Copyright © 2021 Albuquerque Journal
SANTA FE – A federal pause on new oil and natural gas leases on public lands has generated concern among some top New Mexico elected officials, but it’s also drawing support.
A letter sent by two dozen Democratic lawmakers to President Joe Biden says the moratorium could ultimately benefit New Mexico, due to possible changes to royalty rates levied on drilling operations and an expedited transition to renewable energy sources.
“We must ensure that, as we transition, our hard-working oil and gas workers do not get left behind,” the letter says. “Together, we must incentivize new opportunities for good-paying union jobs in clean energy and other emerging industries.”
However, the support for the federal pause puts the legislators at odds not only with their Republican colleagues at the Roundhouse, but also with Gov. Michelle Lujan Grisham and other prominent Democrats.
The first-term Democratic governor in March urged the Biden administration to grant New Mexico “credit” for state-level climate change efforts, citing concern the state would be disproportionately impacted by federal policy changes on oil and gas drilling since 55% of its oil and gas wells are on federal land.
Despite attempts to diversify New Mexico’s economy, the state currently gets more than 40% of its total revenue – or nearly $4 billion annually – from taxes and royalties on the oil and natural gas industries.
Sen. Carrie Hamblen, D-Las Cruces, who led the effort to draft the letter and was among the 24 legislators who signed it, said the letter is not aimed at contradicting Lujan Grisham.
Instead, she said the federal leasing pause presents the “perfect opportunity” to take more action toward diversifying the state’s economy while also protecting the environment.
“We’ve got a budget system that’s been reliant on oil and gas for decades,” Hamblen told the Journal.
She also said it’s vital to create job opportunities for oil and natural gas workers in renewable energy and other fields once extractive industries are phased out, though she said that won’t happen overnight.
“The reality is we’re not going to stop it tomorrow – that’s not practical or realistic,” Hamblen said.
However, an oil and natural gas industry advocate criticized the letter and said the legislators who signed it should put forth a plan for replacing any lost revenue.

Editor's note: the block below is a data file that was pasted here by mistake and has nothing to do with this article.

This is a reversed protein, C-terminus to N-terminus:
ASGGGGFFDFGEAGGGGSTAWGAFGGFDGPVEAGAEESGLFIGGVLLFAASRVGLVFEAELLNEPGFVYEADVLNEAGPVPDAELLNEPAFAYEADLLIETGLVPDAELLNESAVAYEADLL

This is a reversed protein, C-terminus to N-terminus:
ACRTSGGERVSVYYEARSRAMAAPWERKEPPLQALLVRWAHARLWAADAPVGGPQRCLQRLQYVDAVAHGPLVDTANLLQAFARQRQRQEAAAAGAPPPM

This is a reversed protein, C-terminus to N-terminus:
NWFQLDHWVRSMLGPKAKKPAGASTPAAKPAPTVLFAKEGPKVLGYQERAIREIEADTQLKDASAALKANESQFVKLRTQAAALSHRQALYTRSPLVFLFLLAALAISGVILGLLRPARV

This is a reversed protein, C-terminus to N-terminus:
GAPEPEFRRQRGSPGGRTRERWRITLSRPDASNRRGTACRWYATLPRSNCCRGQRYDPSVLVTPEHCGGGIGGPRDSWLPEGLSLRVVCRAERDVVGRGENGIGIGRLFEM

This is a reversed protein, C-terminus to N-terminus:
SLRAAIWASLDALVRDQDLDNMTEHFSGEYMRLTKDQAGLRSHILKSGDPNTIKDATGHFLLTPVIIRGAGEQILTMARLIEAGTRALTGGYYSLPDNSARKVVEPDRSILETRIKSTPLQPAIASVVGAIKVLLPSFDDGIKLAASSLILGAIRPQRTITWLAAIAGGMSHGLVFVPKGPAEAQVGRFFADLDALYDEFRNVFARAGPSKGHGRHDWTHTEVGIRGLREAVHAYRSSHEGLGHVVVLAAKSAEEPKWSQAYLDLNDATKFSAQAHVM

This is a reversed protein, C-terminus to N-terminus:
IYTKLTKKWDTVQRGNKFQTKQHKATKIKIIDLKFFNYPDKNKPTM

“Until these legislators give up their gas-powered cars and only use 100% wind or solar power in their own homes, this letter is nothing more than an exercise in pathetic political hypocrisy,” said Larry Behrens, Western states director of Power the Future, a group that has opposed renewable energy mandates.
No Republican lawmakers signed the letter, as Hamblen acknowledged she had reached out solely to fellow Democrats who she thought might support its sentiment.
The executive order to indefinitely pause all new oil and gas leasing on public lands was issued by Biden just days after he took office in January.
The pause on new lease sales, aimed at giving the federal government time to review permitting and leasing procedures, does not affect oil and gas drilling under valid existing leases in New Mexico and other states, according to the U.S. Department of Interior.
In part for that reason, the order is not expected to have a short-term revenue impact in New Mexico, as state energy officials have pointed out more than 6,000 oil drilling permits have been acquired by operators – primarily in southeastern New Mexico – but not yet used.
But an extended moratorium on oil and natural gas leasing could have a significant impact on the state’s revenue levels, according to top legislative and executive branch economists.
Concern over the revenue impact to the state also prompted Senate Finance Committee Chairman George Muñoz, D-Gallup, to formally ask Biden in February that New Mexico be given a waiver from the federal moratorium.
However, the federal review is still ongoing and the Department of Interior is expected to issue an interim report this summer.
The agency is led by Deb Haaland, a former New Mexico congresswoman who was nominated by Biden and confirmed by the U.S. Senate in March.
She was also sent a copy of the letter, which was signed by eight first-term legislators out of the 24 in total.